Using AACT Resources to Teach Equilibrium
By Kim Duncan on April 24, 2018
As chemistry teachers plan activities for their students, AACT will highlight resources from our high school library that help to reinforce topics in different units throughout the school year.
In our last news post, we focused on resources for teaching thermochemistry and thermodynamics. Now we are moving on to lessons and activities that can be used to support a unit plan for teaching equilibrium. This includes establishing equilibrium, equilibrium constants, the reaction quotient, and Le Châtelier’s Principle.
Start with an introduction by having your students collect data that models chemical equilibrium with the Equilibrium Introduction classroom resource. By the end of this activity, students should be able to recognize when equilibrium is reached and that at equilibrium the rate of the forward and reverse reactions are equal. They will also understand that equilibrium can be approached from many starting points and from both directions. Additionally, they will learn that the concentration of products and reactants remain constant at equilibrium. This lesson is based on the article Equilibrium: A Teaching/Learning Activity by Audrey H. Wilson from the Journal of Chemical Education, Vol. 75, No. 9, September 1998.
Then use the lesson plan, Discovering Equilibrium, to allow your students to manipulate sets of given conditions to discover what equilibrium is, and how equilibrium is established from different starting conditions. By the end of this lesson, students will be able to understand the concept of dynamic equilibrium, the meaning of K, compare K to Q in order to predict which direction a system must proceed to reach equilibrium, perform calculations involving K, and use a graph to recognize the establishment of chemical equilibrium. Your AP Chemistry students can refer back to this activity as the foundation framework for the rest of Essential Knowledge 6.A, 6.B.1 and 6.B.2.
Another hands-on activity to help students visualize equilibrium is the Dynamic Equilibrium Simulation. In this activity, students explore equilibrium using paper clips to mimic a chemical reaction. By the end of this activity, students will be able to better understand what it means for a system to reach equilibrium.
Help your students to further visualize equilibrium with our Equilibrium Animation which shows the dissociation of water and its interaction with a piece of chalk (calcium carbonate) at the particle level.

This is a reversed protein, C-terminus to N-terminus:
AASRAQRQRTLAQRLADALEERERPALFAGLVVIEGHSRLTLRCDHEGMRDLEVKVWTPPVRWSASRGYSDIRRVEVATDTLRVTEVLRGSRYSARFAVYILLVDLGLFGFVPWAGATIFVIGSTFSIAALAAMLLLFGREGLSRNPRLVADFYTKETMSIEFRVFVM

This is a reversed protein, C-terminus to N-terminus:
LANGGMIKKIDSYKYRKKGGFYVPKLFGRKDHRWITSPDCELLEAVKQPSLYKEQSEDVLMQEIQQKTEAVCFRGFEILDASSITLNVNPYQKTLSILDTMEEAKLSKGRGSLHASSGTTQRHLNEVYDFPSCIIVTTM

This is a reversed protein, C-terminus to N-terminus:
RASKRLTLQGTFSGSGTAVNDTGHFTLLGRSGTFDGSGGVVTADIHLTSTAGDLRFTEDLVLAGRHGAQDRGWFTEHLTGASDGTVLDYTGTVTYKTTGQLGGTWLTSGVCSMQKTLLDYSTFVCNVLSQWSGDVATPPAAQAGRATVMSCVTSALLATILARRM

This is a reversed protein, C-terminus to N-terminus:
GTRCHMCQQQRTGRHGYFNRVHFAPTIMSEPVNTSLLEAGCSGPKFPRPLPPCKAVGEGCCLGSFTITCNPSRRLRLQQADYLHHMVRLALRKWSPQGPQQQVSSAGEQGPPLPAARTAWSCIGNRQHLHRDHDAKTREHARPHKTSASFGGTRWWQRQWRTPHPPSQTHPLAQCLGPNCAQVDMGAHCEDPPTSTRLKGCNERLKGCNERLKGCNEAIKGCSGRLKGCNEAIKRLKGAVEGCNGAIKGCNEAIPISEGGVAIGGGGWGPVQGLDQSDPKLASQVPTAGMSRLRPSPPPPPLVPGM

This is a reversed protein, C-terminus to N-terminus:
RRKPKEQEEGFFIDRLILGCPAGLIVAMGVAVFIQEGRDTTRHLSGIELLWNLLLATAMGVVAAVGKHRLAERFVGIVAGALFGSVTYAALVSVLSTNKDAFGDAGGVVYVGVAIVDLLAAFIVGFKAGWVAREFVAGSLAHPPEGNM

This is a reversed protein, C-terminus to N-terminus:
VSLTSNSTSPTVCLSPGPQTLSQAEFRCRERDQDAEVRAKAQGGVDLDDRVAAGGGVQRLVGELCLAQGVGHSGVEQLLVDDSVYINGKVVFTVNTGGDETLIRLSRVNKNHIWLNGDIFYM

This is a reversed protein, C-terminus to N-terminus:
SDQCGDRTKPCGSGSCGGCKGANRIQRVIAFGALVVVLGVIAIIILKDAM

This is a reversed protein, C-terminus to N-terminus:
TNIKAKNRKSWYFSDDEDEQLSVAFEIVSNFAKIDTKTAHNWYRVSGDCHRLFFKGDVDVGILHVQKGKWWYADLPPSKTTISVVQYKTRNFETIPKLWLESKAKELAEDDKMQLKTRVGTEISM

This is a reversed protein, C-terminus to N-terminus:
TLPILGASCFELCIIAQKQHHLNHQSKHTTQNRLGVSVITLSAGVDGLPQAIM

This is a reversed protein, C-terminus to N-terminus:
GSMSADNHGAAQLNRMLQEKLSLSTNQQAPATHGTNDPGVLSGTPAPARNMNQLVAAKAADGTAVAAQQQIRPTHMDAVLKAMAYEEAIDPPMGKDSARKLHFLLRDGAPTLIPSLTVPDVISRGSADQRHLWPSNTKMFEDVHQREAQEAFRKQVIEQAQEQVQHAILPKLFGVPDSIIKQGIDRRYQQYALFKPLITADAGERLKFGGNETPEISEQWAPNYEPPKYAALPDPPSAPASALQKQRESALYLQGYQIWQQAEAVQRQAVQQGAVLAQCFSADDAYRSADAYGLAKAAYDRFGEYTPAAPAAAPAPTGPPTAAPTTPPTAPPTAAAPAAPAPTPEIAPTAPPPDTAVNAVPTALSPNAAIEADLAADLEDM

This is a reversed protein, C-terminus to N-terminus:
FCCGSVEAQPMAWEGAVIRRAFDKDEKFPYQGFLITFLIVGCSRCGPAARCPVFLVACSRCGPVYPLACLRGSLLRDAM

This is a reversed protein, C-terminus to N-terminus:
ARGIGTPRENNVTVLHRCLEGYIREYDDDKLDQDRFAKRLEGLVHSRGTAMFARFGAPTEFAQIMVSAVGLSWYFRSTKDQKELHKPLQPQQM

Use our Le Châtelier’s Principle demonstration to introduce this topic and allow your students to witness how different stresses cause the equilibrium of a system to shift. This will allow students to better understand how equilibrium shifts and to recognize that a change in concentration does not change K but a change in temperature does. It will also help them understand how to use Q to see if reaction conditions have reached equilibrium.
Follow up with the new simulation, Predicting Shifts in Equilibrium: Q vs K, which allows students to take a 15 question quiz to help them reinforce their understanding of shifts in equilibrium through the comparison of Q and K. Each quiz question has two parts. The first part requires the student to calculate the value of the reaction quotient, Q. The second portion of the question requires students to compare the value of Q to the equilibrium constant, K, and to predict which way the reaction will shift to reach equilibrium. The simulation includes five different reactions which each have three scenarios: Q > K, Q = K, and Q < K.
Then use the Le Châtelier’s Soda lab to allow your students to observe how the equilibrium of a chemical reaction is affected when a change in pressure, temperature, and concentration is applied to the system. By the end of this lab, students should be able to determine how changing pressure, temperature, or concentration can affect the equilibrium shift of a chemical reaction. This resource includes alignment with AP Chemistry Curriculum Framework and NGSS.Finally, use the demonstration, Milk of Magnesia Magic, to connect the concept of equilibrium to indicators, acid/base chemistry, limiting reactants, and reaction rates. In this demonstration, students observe a color change in a milk of magnesia solution as vinegar is added. By the end of this demonstration, students should be able to understand that a chemical change is taking place, recognize that an indicator causes a color change, realize that an acid base reaction occurs, identify the limiting and excess reactants during the reaction, and apply Le Châtelier’s principle to explain the color change. This demonstration also includes alignment with AP Chemistry Curriculum Framework.